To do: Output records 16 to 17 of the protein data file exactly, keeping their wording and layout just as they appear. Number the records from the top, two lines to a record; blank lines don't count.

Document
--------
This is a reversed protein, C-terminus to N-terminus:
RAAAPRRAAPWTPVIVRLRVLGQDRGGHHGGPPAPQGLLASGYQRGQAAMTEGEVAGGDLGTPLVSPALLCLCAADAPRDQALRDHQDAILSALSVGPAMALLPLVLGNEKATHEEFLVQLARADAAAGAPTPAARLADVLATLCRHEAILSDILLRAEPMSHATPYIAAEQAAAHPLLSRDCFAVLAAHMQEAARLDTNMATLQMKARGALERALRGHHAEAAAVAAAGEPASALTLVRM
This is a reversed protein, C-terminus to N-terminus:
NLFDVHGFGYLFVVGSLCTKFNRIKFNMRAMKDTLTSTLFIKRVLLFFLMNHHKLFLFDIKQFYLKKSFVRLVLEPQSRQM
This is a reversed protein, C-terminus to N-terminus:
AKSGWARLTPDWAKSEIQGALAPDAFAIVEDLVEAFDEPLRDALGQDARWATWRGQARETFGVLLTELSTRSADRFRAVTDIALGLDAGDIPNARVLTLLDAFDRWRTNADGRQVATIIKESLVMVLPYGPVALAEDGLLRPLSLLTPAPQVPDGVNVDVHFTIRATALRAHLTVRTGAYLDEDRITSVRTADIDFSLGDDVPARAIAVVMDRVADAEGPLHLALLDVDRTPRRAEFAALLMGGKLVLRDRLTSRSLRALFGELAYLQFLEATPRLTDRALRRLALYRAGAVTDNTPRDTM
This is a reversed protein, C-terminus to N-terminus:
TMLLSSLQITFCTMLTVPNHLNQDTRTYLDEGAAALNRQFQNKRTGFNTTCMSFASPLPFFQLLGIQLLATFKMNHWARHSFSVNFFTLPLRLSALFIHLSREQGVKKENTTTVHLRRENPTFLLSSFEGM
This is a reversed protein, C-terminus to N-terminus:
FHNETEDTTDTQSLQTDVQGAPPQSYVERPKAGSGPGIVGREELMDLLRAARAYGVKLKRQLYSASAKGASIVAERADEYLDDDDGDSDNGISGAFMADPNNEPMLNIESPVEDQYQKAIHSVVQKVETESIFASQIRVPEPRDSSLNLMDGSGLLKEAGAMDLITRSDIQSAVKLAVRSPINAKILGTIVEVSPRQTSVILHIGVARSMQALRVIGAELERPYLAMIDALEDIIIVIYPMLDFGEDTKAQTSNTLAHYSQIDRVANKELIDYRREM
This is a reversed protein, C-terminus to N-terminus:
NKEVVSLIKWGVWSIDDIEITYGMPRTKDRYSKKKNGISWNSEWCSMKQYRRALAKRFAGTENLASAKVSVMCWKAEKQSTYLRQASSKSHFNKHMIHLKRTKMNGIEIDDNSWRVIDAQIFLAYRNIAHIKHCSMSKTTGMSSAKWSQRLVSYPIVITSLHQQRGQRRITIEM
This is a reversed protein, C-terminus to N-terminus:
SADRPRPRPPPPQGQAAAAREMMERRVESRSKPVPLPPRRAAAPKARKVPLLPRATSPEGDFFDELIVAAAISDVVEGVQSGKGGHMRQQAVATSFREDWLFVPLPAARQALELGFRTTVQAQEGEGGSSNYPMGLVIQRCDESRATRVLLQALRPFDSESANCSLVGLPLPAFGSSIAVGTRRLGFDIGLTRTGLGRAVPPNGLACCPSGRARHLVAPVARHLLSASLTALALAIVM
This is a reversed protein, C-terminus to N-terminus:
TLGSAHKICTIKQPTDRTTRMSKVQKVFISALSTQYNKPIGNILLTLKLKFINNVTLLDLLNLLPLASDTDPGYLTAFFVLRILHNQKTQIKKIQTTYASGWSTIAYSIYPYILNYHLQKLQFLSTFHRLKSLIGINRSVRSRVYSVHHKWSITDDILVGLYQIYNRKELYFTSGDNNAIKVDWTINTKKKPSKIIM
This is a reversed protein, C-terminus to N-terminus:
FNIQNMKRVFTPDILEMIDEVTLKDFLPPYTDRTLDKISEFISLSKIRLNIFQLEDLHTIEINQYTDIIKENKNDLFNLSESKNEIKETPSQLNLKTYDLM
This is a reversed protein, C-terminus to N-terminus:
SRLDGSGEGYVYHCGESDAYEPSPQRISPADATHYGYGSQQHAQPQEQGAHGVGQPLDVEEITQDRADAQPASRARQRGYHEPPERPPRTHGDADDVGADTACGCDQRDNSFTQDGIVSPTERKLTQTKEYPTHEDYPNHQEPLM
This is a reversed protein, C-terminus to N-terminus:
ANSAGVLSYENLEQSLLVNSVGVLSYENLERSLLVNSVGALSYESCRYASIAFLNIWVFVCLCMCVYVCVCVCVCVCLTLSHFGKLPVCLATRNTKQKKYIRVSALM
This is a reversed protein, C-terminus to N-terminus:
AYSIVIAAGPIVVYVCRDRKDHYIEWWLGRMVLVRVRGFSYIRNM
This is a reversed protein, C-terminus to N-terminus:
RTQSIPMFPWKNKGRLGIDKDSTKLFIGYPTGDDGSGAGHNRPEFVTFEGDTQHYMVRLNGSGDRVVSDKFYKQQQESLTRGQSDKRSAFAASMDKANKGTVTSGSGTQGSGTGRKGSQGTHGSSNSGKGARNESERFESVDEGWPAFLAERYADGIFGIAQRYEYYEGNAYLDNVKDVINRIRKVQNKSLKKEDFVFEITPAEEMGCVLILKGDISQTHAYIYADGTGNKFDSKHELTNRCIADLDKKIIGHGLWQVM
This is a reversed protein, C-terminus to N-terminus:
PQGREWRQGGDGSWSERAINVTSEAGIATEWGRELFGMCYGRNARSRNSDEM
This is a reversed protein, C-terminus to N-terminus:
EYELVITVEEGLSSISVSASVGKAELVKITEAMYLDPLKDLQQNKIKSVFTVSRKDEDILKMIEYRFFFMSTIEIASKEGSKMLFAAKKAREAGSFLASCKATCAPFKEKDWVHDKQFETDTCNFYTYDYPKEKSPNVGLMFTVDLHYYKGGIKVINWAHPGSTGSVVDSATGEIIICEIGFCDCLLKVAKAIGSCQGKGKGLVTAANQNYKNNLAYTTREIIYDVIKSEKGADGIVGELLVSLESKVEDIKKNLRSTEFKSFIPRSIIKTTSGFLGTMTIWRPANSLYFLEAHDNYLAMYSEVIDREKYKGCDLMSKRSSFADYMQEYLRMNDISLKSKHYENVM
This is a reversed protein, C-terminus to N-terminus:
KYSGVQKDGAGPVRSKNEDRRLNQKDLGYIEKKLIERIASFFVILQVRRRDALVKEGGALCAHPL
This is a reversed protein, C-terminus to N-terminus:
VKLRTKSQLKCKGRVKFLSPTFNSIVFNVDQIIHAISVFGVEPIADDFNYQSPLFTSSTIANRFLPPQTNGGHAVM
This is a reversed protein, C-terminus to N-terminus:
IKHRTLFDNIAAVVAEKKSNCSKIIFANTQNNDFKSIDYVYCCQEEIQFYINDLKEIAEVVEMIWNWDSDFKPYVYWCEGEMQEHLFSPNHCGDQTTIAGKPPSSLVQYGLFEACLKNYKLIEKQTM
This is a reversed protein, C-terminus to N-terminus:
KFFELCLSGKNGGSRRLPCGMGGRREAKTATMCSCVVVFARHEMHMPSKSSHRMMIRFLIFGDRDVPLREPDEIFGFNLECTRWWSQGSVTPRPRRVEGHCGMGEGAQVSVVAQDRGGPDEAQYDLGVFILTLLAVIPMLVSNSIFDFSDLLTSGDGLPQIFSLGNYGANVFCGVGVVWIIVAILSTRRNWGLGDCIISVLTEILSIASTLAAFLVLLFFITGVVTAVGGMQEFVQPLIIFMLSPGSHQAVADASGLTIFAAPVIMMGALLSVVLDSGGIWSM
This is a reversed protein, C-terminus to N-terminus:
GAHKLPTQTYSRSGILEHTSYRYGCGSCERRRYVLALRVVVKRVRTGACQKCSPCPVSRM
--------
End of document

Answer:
This is a reversed protein, C-terminus to N-terminus:
KYSGVQKDGAGPVRSKNEDRRLNQKDLGYIEKKLIERIASFFVILQVRRRDALVKEGGALCAHPL
This is a reversed protein, C-terminus to N-terminus:
VKLRTKSQLKCKGRVKFLSPTFNSIVFNVDQIIHAISVFGVEPIADDFNYQSPLFTSSTIANRFLPPQTNGGHAVM